- Pronunciation: Ah-star-tea
- Origin: Egyptian (in this incarnation)
- Other names: Ashtoreth
Astarte is a goddess of many names, with a story that spans many cultures, numerous parts of the world, and almost the whole of human history. Her influence on modern religions is still felt strongly and Astarte’s touch can be found in some surprising places.
Who Is Astarte?
Astarte is the goddess of war and, to a lesser extent, the goddess of love and fertility. In Egypt she was thought of as an especially powerful warrior goddess and was also associated with the most powerful war machine of the time: the horse and chariot.
She was especially fond of people who were good with horses, as demonstrated by one story where she delighted in the fact that a pharaoh’s son was an excellent horseman.
Astarte’s cult was significant in Egypt, and special obelisks were made for the purpose of worshipping her. She is considered one of the major gods of Egypt.
Astarte is usually shown as a beautiful, naked woman. Often, she wears a set of bull horns on her head, a sign of dominance and power. Many depictions also show her with a set, or even two sets, of wings. It’s common for Astarte to be shown with overly round hips, which is associated with motherhood and fertility. Sometimes her body is shown as androgynous, which simply means that it looks neither male nor female. Astarte can also be shown wearing a crown.
Because she is considered the mistress of horses by Egyptians, many depictions of her show the goddess on horseback or otherwise in the company of horses.
Depending on where in Egypt you asked, Astarte’s father was either the sun god Ra, or Ptah, the god of craftsmen.
If she is a daughter of Ra it means that she is also the sister of Anat, another war goddess. Astarte is also associated with another daughter of Ra, namely Hathor. Hathor is a goddess of fertility, which is of course an attribute Astarte is also known for.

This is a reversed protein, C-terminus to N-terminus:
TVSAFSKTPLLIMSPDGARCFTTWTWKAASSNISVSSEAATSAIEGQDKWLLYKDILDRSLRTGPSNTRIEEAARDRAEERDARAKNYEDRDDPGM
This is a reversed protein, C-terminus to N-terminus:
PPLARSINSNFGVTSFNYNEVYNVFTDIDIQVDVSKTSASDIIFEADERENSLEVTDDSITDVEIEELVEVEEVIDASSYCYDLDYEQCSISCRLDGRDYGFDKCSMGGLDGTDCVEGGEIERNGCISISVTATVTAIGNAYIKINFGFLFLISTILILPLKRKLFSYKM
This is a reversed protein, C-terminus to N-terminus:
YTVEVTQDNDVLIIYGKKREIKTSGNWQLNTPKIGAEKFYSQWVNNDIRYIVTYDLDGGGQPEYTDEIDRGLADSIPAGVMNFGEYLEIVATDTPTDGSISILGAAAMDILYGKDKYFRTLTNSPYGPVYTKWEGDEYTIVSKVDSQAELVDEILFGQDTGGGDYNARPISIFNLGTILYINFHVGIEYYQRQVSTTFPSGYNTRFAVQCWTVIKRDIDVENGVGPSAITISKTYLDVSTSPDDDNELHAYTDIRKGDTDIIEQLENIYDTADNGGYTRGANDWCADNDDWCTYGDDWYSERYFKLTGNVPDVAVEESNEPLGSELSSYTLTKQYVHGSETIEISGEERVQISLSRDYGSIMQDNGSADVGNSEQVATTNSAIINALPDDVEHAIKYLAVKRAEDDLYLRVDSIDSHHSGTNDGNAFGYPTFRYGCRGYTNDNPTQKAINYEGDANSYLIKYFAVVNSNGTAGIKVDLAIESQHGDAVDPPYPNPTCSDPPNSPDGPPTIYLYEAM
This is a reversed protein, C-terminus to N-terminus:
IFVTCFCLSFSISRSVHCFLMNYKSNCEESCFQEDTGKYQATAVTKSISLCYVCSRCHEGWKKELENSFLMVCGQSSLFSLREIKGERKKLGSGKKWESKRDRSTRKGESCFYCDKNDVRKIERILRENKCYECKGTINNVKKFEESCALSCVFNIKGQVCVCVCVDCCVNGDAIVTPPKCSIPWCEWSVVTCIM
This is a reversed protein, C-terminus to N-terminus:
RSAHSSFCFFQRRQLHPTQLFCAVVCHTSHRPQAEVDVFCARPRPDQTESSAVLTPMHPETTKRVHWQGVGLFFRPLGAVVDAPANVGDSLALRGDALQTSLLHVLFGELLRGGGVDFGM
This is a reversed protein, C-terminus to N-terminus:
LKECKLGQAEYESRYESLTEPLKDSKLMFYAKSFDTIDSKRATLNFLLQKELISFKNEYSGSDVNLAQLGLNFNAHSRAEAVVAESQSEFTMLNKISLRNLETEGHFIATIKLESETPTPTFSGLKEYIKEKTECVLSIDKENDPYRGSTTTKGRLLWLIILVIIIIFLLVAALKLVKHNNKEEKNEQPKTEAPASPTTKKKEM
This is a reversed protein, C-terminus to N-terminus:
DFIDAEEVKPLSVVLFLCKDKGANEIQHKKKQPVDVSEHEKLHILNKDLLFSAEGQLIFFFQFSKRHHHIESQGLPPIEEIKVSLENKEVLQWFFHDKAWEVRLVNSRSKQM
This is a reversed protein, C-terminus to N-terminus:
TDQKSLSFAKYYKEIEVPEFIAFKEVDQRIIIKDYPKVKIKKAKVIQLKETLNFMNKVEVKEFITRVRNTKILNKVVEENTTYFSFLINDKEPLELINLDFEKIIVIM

Her consort was Seth, who is (no surprise) a god of war. He is also god of winds, storms, evil, chaos and darkness. It seems that even some goddesses have a soft spot for bad boys.
Astarte also had a son, according to the Canaanites, by the name of Hauron. Hauron was also later officially accepted into Egyptian religion.
Origins and History
We know very little about Astarte specifically in her Egyptian incarnation, but we do know that she is another version of the Mesopotamian goddess Ishtar.
Astarte was officially adopted into Egyptian religion during the 18th Egyptian dynasty.
As Ishtar, there are quite a few stories about Astarte in The Epic of Gilgamesh. Here, she is shown to be a bit moody and spoiled; in one story, she goes to the gate of the underworld and demands to be let in.
Ishtar was all about love and became pretty obsessed with a few men whom she insisted she wanted to marry. Gilgamesh himself told her no thank you, due to having heard stories about all the other men she had loved and then dumped or hurt in some way.
When Ishtar failed to get her own way, she could get pretty nasty about it. She was rather liberal with her demands and curses, and was known for generally throwing her weight around. The problem is that, although Astarte is derived from Ishtar, we can’t assume that the Egyptian form of this goddess was anything like Ishtar.
Ishtar and Astarte may also be the inspiration for Mary, mother of Jesus, in modern Christianity, since the cult of Ishtar spread throughout the Middle East and beyond, reaching as far as Europe. It’s also possible that Astarte served as the inspiration for the Greek goddess Aphrodite, who bears many resemblances to Astarte.
As such as ancient and important goddess, Astarte under her many names is often referred to in media such as video games, animation, fantasy novels and film. As Ishtar, for example, she is mentioned in the Sandman comics, as well as in the Conan the Barbarian stories.